We’re already seeing more local influence being wielded because of the pandemic. Most Texas districts that I’ve seen and spoken with have involved their communities in the decision making around the current approach to education. There is no one-size-fits-all approach right now. Some districts have started online learning right away, some are doing hybrid, some are doing in-person only. But they arrived at these decisions by surveying their communities.  

ENGAGED COMMUNITIES

I have never seen local communities as engaged and interested in what is happening in education as they are now. They recognize the importance of good education. Good schools improve property values. A well-educated population draws business investment. Even people who don’t have children in school anymore – or don’t have children, period – are invested in education.

This activity is translating into a level of transparency, and a feeling of ownership and control over decisions that are being made. I believe that once people get involved, they stay involved. That sense of agency will prove especially important as questions arise about financing necessary changes. Indeed, determining how to spend money raised through public finance initiatives is one of the ways where local authorities and individuals can make their voices heard. Critical to such efforts are innovative solutions and expert advice around evaluating the needs of the school district; determining what is needed to bridge any gaps; and looking at options to raise the money at favorable rates.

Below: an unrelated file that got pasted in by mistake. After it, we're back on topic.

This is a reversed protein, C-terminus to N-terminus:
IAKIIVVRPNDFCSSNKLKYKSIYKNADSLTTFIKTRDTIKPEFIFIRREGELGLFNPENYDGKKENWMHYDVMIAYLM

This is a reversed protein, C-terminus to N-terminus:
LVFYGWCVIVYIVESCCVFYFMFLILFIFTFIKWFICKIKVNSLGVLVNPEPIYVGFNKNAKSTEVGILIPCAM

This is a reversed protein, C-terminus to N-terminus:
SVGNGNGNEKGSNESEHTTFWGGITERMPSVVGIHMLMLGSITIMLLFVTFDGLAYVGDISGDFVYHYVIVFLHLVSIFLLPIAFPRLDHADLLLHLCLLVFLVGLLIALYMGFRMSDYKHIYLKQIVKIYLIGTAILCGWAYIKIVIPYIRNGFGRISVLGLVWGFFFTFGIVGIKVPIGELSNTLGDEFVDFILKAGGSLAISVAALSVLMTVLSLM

CLOSING THE TECHNOLOGY GAP

A great example is what is happening with technology. Texas has committed to spending $250 million to bridge the digital divide. There are some 5.5 million public school students in Texas; 3.3 million of whom are low-income. Data that indicates that 94% of them have some type of Internet access at home, while technically correct, is somewhat misleading. If there is one smart phone or smart device in the household, the household qualifies as having access. A different question – and the right question – to ask is: “Do you have the type of access and bandwidth needed to successfully do school work?”

With that question, you’re asking if just under $50 per student or $70 per at-risk child is enough to bridge the digital divide. Considering that COVID is forcing public education to look at itself in terms of how students are learning and engaging with their teachers while also creating a flexible learning model that will likely endure going forward, it’s clear that a more robust solution is needed.  

COVID’s impact of education is not yet known, from either a financial or a technical aspect.  Appropriately, much of the focus has been on the human cost, and the need to do right by both students and teachers. But its impact will not stay unknown, and speaks to the fact that now, more than ever, there is a need for innovative, collaborative approaches to delivering and financing education.

 

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Dr. Alfred Ray is a Vice President in Stephens Inc.’s Dallas Public Finance Office. Prior to joining Stephens, Alfred spent 30 years in public education, including 8 years as a superintendent of schools.